The side-splitting scene on the porch is this.  Legrandin is introduced to an unidentified lady, the wife of a large-landowner.  This introduction is conducted by another large-landowner – the husband of the lady with Legrandin at the first snubbing of M’s father (pg 129).  Legrandin’s obsequious tribute to the lady on the porch includes a bow which is less a bow and more an undulation of his fleshy rump (just like the over-affectionate dog in Francoise’s smelly verse on the prior page [pg 134] “Qui du cul d’un chien s’amottrose Il lui paraît une rose ” ).  Witnessing this performance gives Marcel the idea that there might exist another Legrandin “altogether different from the one we knew” lurking underneath the visible exterior.

The ladies did not trip M.  They cleared the way for him to get to his seat.

The mystery lady cannot be Mme Guermantes.  At the church, M already knew what the Duchesse looked like and explicitly recognizes that the lady on the porch is NOT she.  Shortly after the porch scene, M is dining with Legrandin and already begins to ponder class (and love.)

pg 138    “but I was preoccupied by the memory of a lady whom I had seen recently for the first time, and thinking, now that I knew that Legrandin was on friendly terms with several of the local aristocracy, that perhaps she also was among his acquaintance, I summoned up my courage …”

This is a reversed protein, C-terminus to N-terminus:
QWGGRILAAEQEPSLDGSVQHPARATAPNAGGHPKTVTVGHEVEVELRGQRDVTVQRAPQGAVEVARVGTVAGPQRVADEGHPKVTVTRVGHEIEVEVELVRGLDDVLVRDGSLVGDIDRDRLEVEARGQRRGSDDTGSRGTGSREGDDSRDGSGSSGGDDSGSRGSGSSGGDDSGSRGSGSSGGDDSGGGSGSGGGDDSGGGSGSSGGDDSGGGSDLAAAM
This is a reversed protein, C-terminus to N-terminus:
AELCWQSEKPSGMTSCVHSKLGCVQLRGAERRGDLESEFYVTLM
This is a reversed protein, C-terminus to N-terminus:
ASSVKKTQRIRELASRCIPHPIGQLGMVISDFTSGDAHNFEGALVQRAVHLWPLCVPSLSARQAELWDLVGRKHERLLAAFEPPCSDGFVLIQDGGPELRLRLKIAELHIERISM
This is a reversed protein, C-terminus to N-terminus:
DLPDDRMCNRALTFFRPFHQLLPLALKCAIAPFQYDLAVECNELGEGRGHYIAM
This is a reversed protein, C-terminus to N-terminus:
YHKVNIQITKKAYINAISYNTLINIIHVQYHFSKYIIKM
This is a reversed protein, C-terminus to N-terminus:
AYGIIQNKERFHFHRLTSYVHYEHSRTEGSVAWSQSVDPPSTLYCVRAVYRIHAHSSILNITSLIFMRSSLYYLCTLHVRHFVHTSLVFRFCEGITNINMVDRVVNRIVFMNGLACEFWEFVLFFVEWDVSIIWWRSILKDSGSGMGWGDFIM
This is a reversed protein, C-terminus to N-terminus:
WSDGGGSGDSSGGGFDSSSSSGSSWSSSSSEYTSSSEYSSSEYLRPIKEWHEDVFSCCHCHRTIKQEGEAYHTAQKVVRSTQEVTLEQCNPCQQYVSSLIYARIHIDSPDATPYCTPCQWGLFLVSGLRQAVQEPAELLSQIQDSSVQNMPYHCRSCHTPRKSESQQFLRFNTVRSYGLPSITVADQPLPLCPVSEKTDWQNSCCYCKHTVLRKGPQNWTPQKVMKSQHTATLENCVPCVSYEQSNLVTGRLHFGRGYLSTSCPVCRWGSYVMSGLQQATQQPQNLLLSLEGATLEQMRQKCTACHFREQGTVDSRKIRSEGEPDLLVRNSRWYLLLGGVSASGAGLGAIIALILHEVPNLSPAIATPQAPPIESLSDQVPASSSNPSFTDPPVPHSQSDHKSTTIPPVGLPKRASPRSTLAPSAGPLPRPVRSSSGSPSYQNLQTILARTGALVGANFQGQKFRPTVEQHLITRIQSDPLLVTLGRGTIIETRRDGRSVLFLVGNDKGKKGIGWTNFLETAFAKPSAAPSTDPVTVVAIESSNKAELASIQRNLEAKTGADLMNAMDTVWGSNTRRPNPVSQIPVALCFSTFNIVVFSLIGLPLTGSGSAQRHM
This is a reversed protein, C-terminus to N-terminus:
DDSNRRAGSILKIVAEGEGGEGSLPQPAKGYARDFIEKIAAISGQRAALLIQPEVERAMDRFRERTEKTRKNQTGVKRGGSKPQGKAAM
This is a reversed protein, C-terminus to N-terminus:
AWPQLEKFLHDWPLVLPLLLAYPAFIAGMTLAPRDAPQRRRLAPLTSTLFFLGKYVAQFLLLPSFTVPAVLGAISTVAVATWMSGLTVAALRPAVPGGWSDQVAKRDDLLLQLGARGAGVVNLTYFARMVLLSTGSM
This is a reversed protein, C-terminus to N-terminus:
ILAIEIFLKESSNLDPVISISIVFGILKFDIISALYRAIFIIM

(If the lady of the porch were La Duchesse, M would not go on to ask Legrandin the “do you know her” question – since he had himself observed the scene on the church porch at the end of the mass.  Pg 138). There are other arguments to support the “no, not la Duchesse” view.)

What other Legrandin is now revealed?

An other Legrandin is the unreconstructed snob personna.  He is haughty to his inferiors and obsequious to his superiors.  This is an unexpected aspect of Legrandin that “wakes” the young M.  Here, Legrandin had always claimed to be such a staunch republican, the reverse of a snob, to the extent of “going so far as to blame the Revolution for not having guillotined them [the aristocracy] all”( pg 73, Swann’s Way). Now, the young M begins to realize that there’s more about Legrandin than meets eye and ear- what you see and hear is not all that there is.  Appearance is not reality.

But there is yet another, more shadowy personna that is hidden to M’s sight, in addition to the snob.  Perhaps young M gets some preternatural, inchoate sense of another other.  Well no, probably not yet.  But we, the readers certainly get something, when we read that Legrandin has a “carnal fluency.”  When we read that his undulating, fleshy rump is being lashed into a tempest we are reading a sign of inversion.  Further, there seems to be a connection of inversion (the rump in a tempest) to sadism (the lashing of it.)  The inversion and the sadism is probably not a reading that can be made the first time around at this most early, tentative part of the Search.  but, we vaguely sense something.  However, reading The Search for the second time, one can “feel” on the porch, subcutaneously, the quickening of both of Legrandin’s other two personae. Read in this light, the entity that invaded the sacred atmosphere of the church becomes even more temporal and acute than just unacceptable but simple chatter of mundane matters by Mmes Goupil and Percepied.